The Caesar Chavez Middle School Spelling Bee was drawing to a close. Twenty-three kids had left the stage, and it was down to Shirley and Humberto.
Once again, a blue card was drawn from the deck on the podium.
“The word is insomnia,” said the judge. “Insomnia”
Shirley took a deep breath and closed her eyes. “Insomnia,” she shouted. “I-N-S…”
The auditorium burst into chaos. Half the audience raced to the exits. The other half drew guns and shouted various curses in Spanish.
The Spelling Bee judge sighed. “I hate holding these things in San Diego.”
Eventually, Humberto won.
I work for a winery in California, answering the calls on the 800-number.
Most of the calls are complaints, but every now and then I get a world-class weirdo.
Just this morning, someone asks, “What sort of wine goes with donkey?”
Now, I’m no expert, but a bunch of experts wrote up a list of what goes with what.
We’ve got different kids of steaks, all sorts of chicken dishes, and even suggestions for squid and octopus…
“Nothing for donkey,” I say. “Sorry.”
“Fine,” says the caller. “I’ll serve beer. Thank you.”
And he hangs up.
I need a vacation.
Most people see pink elephants when they’re drunk, but tonight I saw a pink donkey.
“What’s the deal?” I asked the pink donkey.
Ever seen a donkey shrug before? Well, now I have.
“Blame George Soros,” said the pink donkey. “He’s been buying up liquor stocks and forcing the companies to add a special secret ingredient that turns pink elephants into pink donkeys.”
“So everybody sees pink donkeys now?” I asked.
“Nope,” said the donkey. “Just the drunks in the red states.”
“Is it safe?” I asked.
“Hell no,” said the donkey. “You’ll be dead in minutes. Hillary in 2008!”
Mohammed loaded the donkey with explosives, said his final prayers, and headed for the checkpoint.
“The Zionist infidels will drown in their own blood,” he mumbled.
Mohammed was tempted to squeeze the trigger early, but Achmed had
said “At the front of the line!”
“But what of the people in line?” he had asked Achmed.
“Seventy-two virgins for each,” was the response.
“And the donkey?” he asked.
“Seventy-two virgins for him, too.”
“Next!” yelled the soldier.
Suprised, Mohammed looked around and squeezed.
The next day, soldiers surrounded Achmed.
He didn’t surrender.
“Seventy-two virgins for him,” mumbled Mohammed.
It didn’t take long for Isaac Parker to establish himself as “The Hanging Judge” when he came to Ft. Smith in 1875, but have you ever heard of “The Shove A Wild Monkey Up Their Ass Judge?”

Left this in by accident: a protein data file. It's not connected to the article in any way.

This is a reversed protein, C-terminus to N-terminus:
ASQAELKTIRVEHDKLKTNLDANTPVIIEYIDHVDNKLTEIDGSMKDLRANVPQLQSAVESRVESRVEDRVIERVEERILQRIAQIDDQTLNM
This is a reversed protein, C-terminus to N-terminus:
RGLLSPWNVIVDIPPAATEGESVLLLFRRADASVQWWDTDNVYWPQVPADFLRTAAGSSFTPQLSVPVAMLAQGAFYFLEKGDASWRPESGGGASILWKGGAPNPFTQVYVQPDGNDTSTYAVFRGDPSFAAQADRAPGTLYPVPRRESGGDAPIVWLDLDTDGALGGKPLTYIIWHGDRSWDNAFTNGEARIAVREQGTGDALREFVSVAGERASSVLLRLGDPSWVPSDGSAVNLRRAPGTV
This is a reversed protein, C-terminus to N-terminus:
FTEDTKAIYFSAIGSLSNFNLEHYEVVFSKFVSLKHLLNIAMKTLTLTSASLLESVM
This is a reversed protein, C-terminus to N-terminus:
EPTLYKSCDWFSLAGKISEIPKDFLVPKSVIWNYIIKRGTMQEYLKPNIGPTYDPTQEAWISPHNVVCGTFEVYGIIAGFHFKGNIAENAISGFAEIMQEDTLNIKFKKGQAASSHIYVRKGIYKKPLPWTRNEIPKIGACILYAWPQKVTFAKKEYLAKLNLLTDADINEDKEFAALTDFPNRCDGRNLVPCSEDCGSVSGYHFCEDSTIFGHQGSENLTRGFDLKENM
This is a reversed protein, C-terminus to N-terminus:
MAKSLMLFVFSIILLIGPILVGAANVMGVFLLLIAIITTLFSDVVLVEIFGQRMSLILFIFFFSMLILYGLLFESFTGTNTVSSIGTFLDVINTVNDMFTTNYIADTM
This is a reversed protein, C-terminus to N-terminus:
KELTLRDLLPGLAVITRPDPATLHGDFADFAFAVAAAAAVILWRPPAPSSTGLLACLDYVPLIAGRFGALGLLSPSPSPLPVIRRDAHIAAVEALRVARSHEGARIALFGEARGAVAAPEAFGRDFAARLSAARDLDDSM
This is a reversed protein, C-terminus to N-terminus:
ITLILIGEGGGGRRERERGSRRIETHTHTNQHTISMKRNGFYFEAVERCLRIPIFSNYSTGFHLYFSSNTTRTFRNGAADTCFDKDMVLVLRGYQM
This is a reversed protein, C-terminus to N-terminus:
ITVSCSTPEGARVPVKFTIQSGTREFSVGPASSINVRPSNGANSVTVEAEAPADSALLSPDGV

Unlike Parker, Judge Augustus Marmoset had absolutely no compassion whatsoever, even for the victims. They were just as likely to hear “Shove a monkey up that son of a bitch!” as criminals dragged into his court.
Back then, monkeys were rare and expensive, so he eventually ran out.
That’s when he started using midgets in monkey suits…
Oh, NOW you’ve heard of him?
Abraham Lincoln enjoyed quiet weekends at the farm. They were so much better than his weekdays in Washington, plotting the country’s destiny and writing stacks of letters to the parents of dead soldiers.
So much death, and so little time to escape from it.
But not today.
A shriek shattered the air. Then, a sickening thud.
Abe ran to the barn, looked down at the dead skunk, and sighed.
“What kills a skunk is the publicity it gives itself,” he said.
“Bull,” said the farmer. “I upped and smacked it with my hoe. That done kilt the varmint, I reckon.”
Sally sipped her drink and sighed.
Bachelor Number One was a lawyer. An excellent dancer, but a total asshole when drunk. She had the scars to prove it.
Bachelor Number Two was a mechanic. All he did was talk about cars, work on cars, and he often came to bed without washing his greasy, grimy hands.
Bachelor Number Three lived in his parents’ basement. He wore pajamas and insulted liberal journalists on the Internet all day.
Sally reached into her purse, flicked a switch, and felt a reassuring hum.
As usual, she ended up going home with “Bachelor Number Four.”
We put a bag over Scottie’s head, hand him a club, and tell him to start swinging.
The finesse of piñata is in knowing when to yank the rope. At some point, you have to let the kid land a blow or two.
It’s like toying with a cat. You can’t keep teasing the cat forever. Eventually, the cat gets frustrated and gives up.
Also, piñata challenges the senses. Even though Scottie is blindfolded, he can still determine the piñata’s location by the sound of the jingling bell inside.
I knew I should have taken the cat’s collar off first.
Abe went back to his office and slammed the door.
The press had nailed him.
“SECRETARY!” he shouted.
His secretary crawled out from behind his desk and clutched a notebook, trembling.
“Yes, Mister President?” mumbled the secretary. “Problems?”
“What did we discuss yesterday?” growled Lincoln.
The Secretary flipped through his notes. “No man has a good enough memory… to be a successful… liar,” he read.
“You need me to keep track of your lies?” said the Secretary.
The Secretary nodded. “It will never happen again, sir,” he whimpered. “Ever.”
But one hundred and ten years later…
I’m standing on the corner, gun in hand.
People quickly peer out of windows, lean out of doorways and parked cars.
Buses crawl by.
I take aim, and shoot them all.
I reload, and a schoolgirl hugging a cat comes out from behind a lamppost.
Drilled her right through the forehead. Ten points.
Suddenly, a man in a turban with a bomb in his hand leans out of the bus.
I plug him, too.
The lights come up.
“What do you think you’re doing, Achmed?” yells the instructor. “A curse upon your mustache!”
I beg forgiveness and reload.